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Volume XII, Number 183

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Antitrust Enforcers' Fourth and Final "Listening Forum" On Merger Reform Highlights Issues In Technology

In March of this year, the Antitrust Division of the U.S. Department of Justice (“DOJ”) and the Federal Trade Commission (“FTC”) jointly announced a series of “listening forums” that would help gather real world input from participants in key industry segments on possible reforms to the antitrust regulations pertaining to mergers and acquisitions.1 Co-led by DOJ Assistant Attorney General (“AAG”) Jonathan Kanter and FTC Chairperson Lina Khan, the fourth and final announced forum, focusing on technology, was held on May 12, 2022.2 In addition to AAG Kanter and Chairperson Khan, the program included eight panelists that provided perspectives from restaurant owners, privacy advocates, software start-up entrepreneurs, venture capitalists, podcasters, booksellers, small business owners, and union workers.3

AAG Kanter began the session by noting that more than 5,000 comments had been received by the close of the merger guidelines comment period and that the listening forums have been an important part of the input process. Kanter went on to acknowledge that “[t]here is perhaps no more consequential topic in antitrust enforcement today than digital markets.” He noted that competition policy must adapt to new technologies and realities and that enforcement is a key piece of this policy. The government, according to Kanter, must promote innovation and in turn competition. 

The panelists expressed a wide range of concerns in the industry, such as delivery apps and ghost kitchens and their respective impacts on the restaurant business, student data privacy, monopoly power in the tech industry and the impact on tech start-ups, including investing in tech start-ups, media collusion, challenges of small brick and mortar stores with e-commerce, and the ongoing pressures in the labor market. 

Chair Khan provided closing remarks by noting an “imbalance in power between platforms and the businesses that depend on them [that] enable[s] potentially harmful business practices,” which she analogized to “tenant farming.” Khan reiterated what she has been stating for quite some time in that she would like the FTC to “make sure that [the analytic] tools are up to the challenge” of assessing anti-competitive practices in new and novel markets, including but not limited to digital markets. 

After some additional comments from AAG Kanter regarding the information provided by the panelists, other public comments (more than the other sessions) were offered, which provided additional, wide-ranging opinions. One commentator noted that a goal for many start-ups is to get acquired by larger companies so that entrepreneurs can use that capital to continue to innovate, and so the agencies ought to be mindful of that strategy when looking at merger reform. Others noted the dangers of bigoted messaging and business practices on platforms as well as the disparate impact of unfair business conduct on minorities. Others noted how consolidation in technology adversely impacts competition in other industries, such as electronic medical records and healthcare. And yet there was one commentator who indicated that the current merger guidelines are sufficient in assessing tech mergers and acquisitions.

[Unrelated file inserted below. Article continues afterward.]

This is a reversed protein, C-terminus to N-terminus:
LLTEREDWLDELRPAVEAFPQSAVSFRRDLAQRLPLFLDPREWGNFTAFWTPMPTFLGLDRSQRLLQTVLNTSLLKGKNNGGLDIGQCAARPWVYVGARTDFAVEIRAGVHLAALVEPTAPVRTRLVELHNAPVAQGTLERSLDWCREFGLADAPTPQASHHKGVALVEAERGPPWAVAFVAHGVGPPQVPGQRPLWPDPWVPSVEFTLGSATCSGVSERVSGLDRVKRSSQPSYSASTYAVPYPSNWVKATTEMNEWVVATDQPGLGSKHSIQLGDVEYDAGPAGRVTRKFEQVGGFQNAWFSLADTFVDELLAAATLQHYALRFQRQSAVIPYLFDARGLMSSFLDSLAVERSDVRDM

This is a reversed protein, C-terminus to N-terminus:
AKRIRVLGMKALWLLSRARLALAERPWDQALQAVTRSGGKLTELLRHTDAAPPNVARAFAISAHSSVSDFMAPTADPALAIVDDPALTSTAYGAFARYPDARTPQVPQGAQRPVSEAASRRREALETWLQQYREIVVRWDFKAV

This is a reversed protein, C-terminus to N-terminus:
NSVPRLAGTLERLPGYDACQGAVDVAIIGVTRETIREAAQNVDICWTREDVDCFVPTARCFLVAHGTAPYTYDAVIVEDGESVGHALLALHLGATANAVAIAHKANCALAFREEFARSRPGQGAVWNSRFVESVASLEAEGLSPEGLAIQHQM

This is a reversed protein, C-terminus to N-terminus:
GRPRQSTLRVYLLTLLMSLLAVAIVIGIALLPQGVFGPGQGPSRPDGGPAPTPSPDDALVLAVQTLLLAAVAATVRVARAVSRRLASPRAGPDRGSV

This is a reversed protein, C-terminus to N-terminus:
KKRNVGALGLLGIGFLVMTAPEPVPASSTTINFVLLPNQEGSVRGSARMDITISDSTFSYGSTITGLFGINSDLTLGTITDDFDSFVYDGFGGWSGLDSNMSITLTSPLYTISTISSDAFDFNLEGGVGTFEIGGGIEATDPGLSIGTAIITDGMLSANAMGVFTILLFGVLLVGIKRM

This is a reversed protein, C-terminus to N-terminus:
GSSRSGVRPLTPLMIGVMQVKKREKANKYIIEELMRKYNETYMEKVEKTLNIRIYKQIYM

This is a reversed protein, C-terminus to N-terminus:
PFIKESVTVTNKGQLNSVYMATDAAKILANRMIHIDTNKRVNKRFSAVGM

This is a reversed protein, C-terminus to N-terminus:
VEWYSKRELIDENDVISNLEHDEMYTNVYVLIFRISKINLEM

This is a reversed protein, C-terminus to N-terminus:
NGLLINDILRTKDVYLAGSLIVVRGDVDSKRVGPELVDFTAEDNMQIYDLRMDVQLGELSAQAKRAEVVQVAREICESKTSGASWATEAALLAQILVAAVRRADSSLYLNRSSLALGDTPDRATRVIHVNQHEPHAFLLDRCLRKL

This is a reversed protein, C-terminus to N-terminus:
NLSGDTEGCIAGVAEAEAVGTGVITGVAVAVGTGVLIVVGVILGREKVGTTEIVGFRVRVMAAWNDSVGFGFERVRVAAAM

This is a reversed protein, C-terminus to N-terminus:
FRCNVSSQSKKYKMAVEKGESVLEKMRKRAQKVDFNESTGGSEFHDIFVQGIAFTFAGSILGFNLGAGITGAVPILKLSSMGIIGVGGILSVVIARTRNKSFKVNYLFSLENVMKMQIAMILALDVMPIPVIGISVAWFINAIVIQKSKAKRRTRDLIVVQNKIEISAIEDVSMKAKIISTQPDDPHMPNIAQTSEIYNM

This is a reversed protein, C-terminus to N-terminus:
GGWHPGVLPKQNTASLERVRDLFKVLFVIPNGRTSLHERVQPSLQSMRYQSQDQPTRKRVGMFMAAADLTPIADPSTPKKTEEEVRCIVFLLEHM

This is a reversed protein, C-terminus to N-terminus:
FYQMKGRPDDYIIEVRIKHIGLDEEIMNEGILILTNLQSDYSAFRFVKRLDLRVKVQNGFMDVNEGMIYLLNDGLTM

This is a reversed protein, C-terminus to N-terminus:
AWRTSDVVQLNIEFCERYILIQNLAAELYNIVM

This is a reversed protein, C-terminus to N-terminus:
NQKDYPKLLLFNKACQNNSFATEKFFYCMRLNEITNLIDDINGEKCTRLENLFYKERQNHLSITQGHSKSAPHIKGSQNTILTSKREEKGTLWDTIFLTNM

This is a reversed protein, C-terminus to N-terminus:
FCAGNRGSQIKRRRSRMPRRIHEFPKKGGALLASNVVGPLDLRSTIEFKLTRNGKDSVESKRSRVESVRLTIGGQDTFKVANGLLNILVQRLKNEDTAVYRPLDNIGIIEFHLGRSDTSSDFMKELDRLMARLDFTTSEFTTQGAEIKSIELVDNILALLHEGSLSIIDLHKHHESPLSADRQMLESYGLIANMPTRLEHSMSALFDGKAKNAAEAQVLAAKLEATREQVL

With the end of the Listening Forum and the comment period for the horizontal merger guidelines, the next step is to see what the Agencies propose for the draft revisions. There has been a lot of discussion of significant, substantive changes to the guidelines because the FTC and DOJ are both ready to test their enforcement mandate from the Biden Administration in this sector and others.


FOOTNOTES

1 “Forums to focus on markets commonly impacted by mergers: food and agriculture, health care, media and entertainment, and technology,” March 17, 2022, available at: https:// www.ftc.gov/news-events/news/press-releases/2022/03/ftc-justice-department-launch-listening-forums-firsthand-effects-mergers-acquisitions

2 See “Antitrust Enforcers’ First ‘Listening Forum’ On Merger Reform Highlights Ongoing Concerns in the Food and Agriculture Industry” May 10, 2022, “Antitrust Enforcers’ Second ‘Listening Forum’ On Merger Reform Highlights Ongoing Concerns in the Healthcare Industry,” and “Antitrust Enforcers’ Third ‘Listening Forum’ On Merger Reform Highlights Ongoing Concerns in Media and Entertainment” available at: https://www.polsinelli.com/intelligence/ antitrust-forum-highlights-concerns-in-food-and-ag and https://www.polsinelli.com/intelligence/ antitrust-forum-highlights-healthcare-industry and https://www.polsinelli.com/intelligence/antitrust-forum-highlights-media-entertainment

3 Transcript available at: https://www.ftc.gov/system/files/ftc_gov/pdf/FTC%20and%20 Justice%20Department%20Listening%20Forum%20on%20Firsthand%20Effects%20of%20 Mergers%20and%20Acquisitions-%20Technology%20-%20May%2012%2C%202022_0.pdf

© Polsinelli PC, Polsinelli LLP in CaliforniaNational Law Review, Volume XII, Number 147
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About this Author

Arindam Kar St. Louis Antitrust Attorney Polsinelli Law Firm
Shareholder

Arindam Kar’s practice encompasses antitrust compliance, counseling, government investigations, and counseling higher education institutions. Arindam partners with clients in the development and implementation of robust antitrust compliance programs. Arindam also works with clients on antitrust audits, including the implementation of recommendations in a cost-effective manner to strengthen the client’s compliance and risk management profiles. Arindam has extensive experience with day-to-day counseling in addition to advising on complex global mergers, acquisitions, joint...

314-552-6898
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